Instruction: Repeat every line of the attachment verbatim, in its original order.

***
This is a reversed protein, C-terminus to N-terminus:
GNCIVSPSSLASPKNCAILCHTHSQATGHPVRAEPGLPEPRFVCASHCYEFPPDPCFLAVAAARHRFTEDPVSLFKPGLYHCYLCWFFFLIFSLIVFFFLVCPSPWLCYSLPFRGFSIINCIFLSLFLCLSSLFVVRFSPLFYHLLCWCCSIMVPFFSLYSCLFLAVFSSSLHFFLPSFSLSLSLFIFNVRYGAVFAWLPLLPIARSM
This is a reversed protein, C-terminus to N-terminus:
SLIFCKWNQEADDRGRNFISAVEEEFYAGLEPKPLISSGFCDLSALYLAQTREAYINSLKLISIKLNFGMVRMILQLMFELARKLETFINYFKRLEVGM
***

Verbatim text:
This is a reversed protein, C-terminus to N-terminus:
GNCIVSPSSLASPKNCAILCHTHSQATGHPVRAEPGLPEPRFVCASHCYEFPPDPCFLAVAAARHRFTEDPVSLFKPGLYHCYLCWFFFLIFSLIVFFFLVCPSPWLCYSLPFRGFSIINCIFLSLFLCLSSLFVVRFSPLFYHLLCWCCSIMVPFFSLYSCLFLAVFSSSLHFFLPSFSLSLSLFIFNVRYGAVFAWLPLLPIARSM
This is a reversed protein, C-terminus to N-terminus:
SLIFCKWNQEADDRGRNFISAVEEEFYAGLEPKPLISSGFCDLSALYLAQTREAYINSLKLISIKLNFGMVRMILQLMFELARKLETFINYFKRLEVGM